The Self-portrait as a Mnemic Residue of Primary Narcissism

Elisavet Kalpaxi

    Research output: Contribution to ConferencePaper


    ‘The Self-portrait as a Mnemic Residue of Primary Narcissism’, at ‘Representing Memory’ conference, organised by the Department of American Culture & Literature, University of Istanbul, 02-03/05/2012.
    This paper focuses on the signification of the artist’s image in photographic self-portraiture. It approaches the image of the body as a residue able to bring up forgotten memories of pleasurable linkages deriving from Primary Narcissism. Also, through visual examples it deals with problems of reference that arise in contemporary photographic self-portraiture. Through psychoanalytic theories (mainly Freud’s and Lacan’s) the paper explains photographic self-portraiture as inherently linked to narcissism and notions of identity. The objectification of one’s body image, operating in conjunction with photography’s projective power, can be linked to self-representative interests. This idea concerns the artist and the viewer who projects his/her own lost narcissism onto the image. In both cases, however, the artist’s/viewer’s engagement is associated with a need for resolution and a definite narrative that holds them back from regressing to narcissism. This describes a situation whereby psychological processes interfere with memory in meaning-construction.I claim that psychoanalytic theories provide a useful vocabulary to analyse people’s reactions to their own images in the early days of photography, the significance of the family-album, the therapeutic aspects of self-portraiture (i.e., in Photo-therapy), as well as the rhetoric’s of images produced for the context of art (mainly from the 1970’s onwards) to address issues of identity. However, narcissism seen as part of the process of creating and viewing an image can be internalized without requiring narcissism on the artist’s side or the psychological engagement of the viewer, because this has already been done by a tradition onto which the artist draws. In fact, narcissism becomes problematic in our current cultural climate of exchange. Current conditions for viewing and the imposition of meanings negate genuine engagement. The prioritization of art as a context for all self-portraiture necessitates the re-definition of the genre’s references and re-constructing meaning regarding representations of selfhoods and positions of coherence.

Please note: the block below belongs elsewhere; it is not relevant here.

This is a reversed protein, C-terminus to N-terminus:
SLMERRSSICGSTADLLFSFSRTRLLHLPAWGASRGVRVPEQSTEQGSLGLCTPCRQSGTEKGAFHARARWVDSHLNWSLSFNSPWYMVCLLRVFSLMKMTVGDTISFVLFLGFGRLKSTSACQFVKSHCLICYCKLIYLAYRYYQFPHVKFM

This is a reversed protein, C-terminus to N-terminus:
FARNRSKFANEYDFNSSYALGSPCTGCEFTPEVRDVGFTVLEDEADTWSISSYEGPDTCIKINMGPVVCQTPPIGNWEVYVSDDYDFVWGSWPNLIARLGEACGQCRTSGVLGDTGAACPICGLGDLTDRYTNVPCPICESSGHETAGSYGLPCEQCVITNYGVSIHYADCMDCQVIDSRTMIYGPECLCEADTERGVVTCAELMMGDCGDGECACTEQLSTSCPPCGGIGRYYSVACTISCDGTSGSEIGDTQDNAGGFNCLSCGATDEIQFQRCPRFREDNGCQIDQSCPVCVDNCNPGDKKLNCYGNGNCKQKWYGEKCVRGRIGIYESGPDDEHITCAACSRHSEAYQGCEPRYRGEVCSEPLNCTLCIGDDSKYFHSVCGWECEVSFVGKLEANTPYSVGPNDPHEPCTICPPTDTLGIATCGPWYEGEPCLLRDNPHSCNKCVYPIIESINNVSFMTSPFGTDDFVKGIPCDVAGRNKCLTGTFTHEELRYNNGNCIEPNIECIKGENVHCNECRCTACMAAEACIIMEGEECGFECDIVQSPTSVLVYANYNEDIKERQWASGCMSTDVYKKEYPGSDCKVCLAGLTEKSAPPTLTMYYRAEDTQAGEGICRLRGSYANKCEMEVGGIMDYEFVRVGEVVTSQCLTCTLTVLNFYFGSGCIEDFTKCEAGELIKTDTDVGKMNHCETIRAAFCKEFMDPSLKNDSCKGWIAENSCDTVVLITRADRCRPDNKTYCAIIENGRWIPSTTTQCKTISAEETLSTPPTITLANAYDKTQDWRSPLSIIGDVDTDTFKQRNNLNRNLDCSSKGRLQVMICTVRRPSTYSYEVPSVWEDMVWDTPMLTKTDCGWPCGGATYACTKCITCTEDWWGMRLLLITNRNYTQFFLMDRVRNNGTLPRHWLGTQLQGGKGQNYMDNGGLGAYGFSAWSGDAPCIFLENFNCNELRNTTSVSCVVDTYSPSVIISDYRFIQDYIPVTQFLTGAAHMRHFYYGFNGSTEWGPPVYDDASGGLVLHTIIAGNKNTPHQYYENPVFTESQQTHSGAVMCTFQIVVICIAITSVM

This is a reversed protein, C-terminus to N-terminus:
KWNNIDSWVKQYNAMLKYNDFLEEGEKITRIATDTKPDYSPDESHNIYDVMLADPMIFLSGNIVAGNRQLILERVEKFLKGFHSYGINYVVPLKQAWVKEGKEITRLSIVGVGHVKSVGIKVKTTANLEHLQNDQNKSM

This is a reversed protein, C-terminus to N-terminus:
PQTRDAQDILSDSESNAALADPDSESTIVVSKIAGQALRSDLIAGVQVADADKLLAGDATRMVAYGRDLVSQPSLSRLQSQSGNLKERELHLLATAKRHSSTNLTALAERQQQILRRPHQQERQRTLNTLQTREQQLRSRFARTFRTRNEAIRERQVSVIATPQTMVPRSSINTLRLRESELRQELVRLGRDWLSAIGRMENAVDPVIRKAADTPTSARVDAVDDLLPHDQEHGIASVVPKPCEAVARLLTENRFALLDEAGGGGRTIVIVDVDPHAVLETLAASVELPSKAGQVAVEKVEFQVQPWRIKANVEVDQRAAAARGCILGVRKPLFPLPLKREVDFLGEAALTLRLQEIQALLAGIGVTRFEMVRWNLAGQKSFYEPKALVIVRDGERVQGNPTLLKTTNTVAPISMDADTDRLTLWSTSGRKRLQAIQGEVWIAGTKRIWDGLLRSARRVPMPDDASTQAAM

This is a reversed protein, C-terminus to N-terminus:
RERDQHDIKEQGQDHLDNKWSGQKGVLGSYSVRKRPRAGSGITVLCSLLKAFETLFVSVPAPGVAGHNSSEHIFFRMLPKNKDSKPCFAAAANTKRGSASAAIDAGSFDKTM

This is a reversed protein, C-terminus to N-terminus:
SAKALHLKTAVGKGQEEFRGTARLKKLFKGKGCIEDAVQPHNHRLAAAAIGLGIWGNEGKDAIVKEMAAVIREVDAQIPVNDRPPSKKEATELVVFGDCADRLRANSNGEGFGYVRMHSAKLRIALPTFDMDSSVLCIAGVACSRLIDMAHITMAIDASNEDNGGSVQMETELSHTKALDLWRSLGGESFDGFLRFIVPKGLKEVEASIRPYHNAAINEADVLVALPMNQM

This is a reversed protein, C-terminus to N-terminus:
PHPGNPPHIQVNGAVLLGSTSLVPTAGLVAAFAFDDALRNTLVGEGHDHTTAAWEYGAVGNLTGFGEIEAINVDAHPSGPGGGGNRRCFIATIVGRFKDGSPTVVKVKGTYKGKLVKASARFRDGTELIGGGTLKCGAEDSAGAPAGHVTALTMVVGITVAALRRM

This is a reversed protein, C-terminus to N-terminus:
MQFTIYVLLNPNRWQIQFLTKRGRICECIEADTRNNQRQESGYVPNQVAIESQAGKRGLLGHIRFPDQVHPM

Original languageEnglish
    Publication statusPublished - 2 May 2012
    EventRepresenting Memory - Department of American Culture & Literature, University of Istanbul, Istanbul, Turkey
    Duration: 2 May 20125 May 2012


    ConferenceRepresenting Memory


    • Photography, borders, marginalisation, self-portraiture, identity politics


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